[sf-lug] "Educating Tux: case studies of Linux...and "Purity"
sverma at sfsu.edu
Tue Mar 11 21:22:12 PDT 2008
Mark Weisler wrote:
> On Tuesday 11 March 2008 18:29:48 Christian Einfeldt wrote:
>> On Tue, Mar 11, 2008 at 3:54 PM, Asheesh Laroia <asheesh at asheesh.org> wrote:
>>> Yes, but he objects to your use of the term FOSS to describe something
>>> that isn't entirely FOSS. Not to your actions, simply to your words.
>> I understand, but what is a more appropriate term? This is, after all,
>> the San Francisco _Linux_ Users Group, not the San Francisco GNU/Linux
>> Users Group. This list varies widely in its use of "Free Software" and
>> "Open Source Software" and Linux and GNU/Linux and FOSS, etc.
>> So if flash is let's say 2 MB and the overall Ubuntu distro, which is on
>> the boxes that we all (including Rick) installed during the March 1
>> installfest, and if the size of the image before installing is 700 MB, then
>> Flash constitutes 0.2% of the packages on the boxes that SF-LUG is giving
>> out via the school.
> Richard Stallman visited the Bay Area about a year ago and on 24 February 2007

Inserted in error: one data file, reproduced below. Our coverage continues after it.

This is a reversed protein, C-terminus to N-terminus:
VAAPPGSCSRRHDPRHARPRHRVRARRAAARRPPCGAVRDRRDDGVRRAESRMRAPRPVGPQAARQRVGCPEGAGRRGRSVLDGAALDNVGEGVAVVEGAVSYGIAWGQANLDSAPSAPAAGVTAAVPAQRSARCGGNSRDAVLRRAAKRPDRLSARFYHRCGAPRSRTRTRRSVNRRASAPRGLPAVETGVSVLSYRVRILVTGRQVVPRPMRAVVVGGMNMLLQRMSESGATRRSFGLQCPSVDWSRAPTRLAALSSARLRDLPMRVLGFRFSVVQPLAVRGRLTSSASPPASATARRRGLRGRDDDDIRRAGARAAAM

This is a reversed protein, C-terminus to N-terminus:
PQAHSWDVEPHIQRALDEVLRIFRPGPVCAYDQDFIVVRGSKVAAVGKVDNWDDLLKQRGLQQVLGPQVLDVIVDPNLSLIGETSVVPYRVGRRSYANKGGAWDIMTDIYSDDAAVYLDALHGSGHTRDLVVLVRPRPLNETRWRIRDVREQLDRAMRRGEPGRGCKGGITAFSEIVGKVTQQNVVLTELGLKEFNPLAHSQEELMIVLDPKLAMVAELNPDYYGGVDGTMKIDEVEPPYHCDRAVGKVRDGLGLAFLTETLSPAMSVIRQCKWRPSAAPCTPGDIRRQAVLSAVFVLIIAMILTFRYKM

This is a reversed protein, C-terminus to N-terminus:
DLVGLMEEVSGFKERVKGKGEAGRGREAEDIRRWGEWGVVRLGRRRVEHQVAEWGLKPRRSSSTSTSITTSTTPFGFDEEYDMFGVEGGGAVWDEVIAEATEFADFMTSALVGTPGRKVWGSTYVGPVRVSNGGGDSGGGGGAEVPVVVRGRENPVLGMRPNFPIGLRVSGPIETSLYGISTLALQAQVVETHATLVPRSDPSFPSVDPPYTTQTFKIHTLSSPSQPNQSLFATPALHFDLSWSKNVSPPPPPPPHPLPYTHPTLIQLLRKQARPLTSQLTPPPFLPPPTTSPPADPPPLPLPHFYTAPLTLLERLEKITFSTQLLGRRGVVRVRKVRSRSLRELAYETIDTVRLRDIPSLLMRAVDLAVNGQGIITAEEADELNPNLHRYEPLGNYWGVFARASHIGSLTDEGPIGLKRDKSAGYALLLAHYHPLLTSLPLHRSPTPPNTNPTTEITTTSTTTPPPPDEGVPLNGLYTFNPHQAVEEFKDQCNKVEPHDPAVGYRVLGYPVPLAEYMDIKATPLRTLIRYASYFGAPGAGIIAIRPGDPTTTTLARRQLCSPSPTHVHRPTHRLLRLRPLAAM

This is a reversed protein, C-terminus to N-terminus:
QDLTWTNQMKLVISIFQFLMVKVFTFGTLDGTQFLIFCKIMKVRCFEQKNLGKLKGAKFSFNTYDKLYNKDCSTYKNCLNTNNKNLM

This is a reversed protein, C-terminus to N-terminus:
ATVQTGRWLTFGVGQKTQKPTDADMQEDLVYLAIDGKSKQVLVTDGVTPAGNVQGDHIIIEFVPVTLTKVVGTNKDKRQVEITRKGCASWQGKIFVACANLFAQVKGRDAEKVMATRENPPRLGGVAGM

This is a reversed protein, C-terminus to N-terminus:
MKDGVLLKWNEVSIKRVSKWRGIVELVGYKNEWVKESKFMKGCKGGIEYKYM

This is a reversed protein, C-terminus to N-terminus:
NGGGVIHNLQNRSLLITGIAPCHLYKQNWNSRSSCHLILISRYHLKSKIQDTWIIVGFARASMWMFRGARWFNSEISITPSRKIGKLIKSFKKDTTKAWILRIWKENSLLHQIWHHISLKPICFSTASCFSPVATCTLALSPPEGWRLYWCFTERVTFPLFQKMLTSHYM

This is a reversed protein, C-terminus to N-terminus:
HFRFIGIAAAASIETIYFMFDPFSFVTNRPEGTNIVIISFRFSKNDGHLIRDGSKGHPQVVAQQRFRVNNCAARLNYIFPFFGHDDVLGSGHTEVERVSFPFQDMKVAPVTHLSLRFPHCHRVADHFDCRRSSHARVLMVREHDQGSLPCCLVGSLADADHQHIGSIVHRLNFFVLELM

> visited CABAL and the Moen household. We prepared for the visit by installing
> the Ututo Linux distribution on a computer at the Moen's because that was the
> distro Richard used at the time on his laptop (and perhaps still does). I
> asked about this distro and learned that it was, as I understand it, 100
> percent free and open software and contained no proprietary software. Thus,
> it might be considered pure free, open source software. I think it fair to
> say that rms would pay attention to whether many or any components of a
> system that he wold choose are proprietary.
> http://distrowatch.com/table.php?distribution=ututo for more information where
> it is claimed, "Ututo is based exclusively on Free/Libre Software."
> IIRC this might have been the only distro that, in February 2007, was purely
> free software.
Ah, but what about the BIOS? Does that fall under hardware, software, or
firmware? There's the whole argument for using LinuxBIOS (now called
coreboot http://www.coreboot.org/Welcome_to_coreboot) :-) instead of the
proprietary stuff that comes on most machines. Would a box with
gNewSense and proprietary BIOS still be a FOSS box?
My experience has been that outside of the FOSS community, the "real
worlders" are way too behind the curve to care what percentage is FOSS
and what's proprietary. Most of my students don't show any remorse for
using "stolen" software. They just find me and my silly ideas amusing.
As far as they are concerned, XP is just as free as Ubuntu in spite of
my going into freedom vs beer argument.
Dr. Sameer Verma, Ph.D.
Associate Professor of Information Systems
San Francisco State University
San Francisco CA 94132 USA
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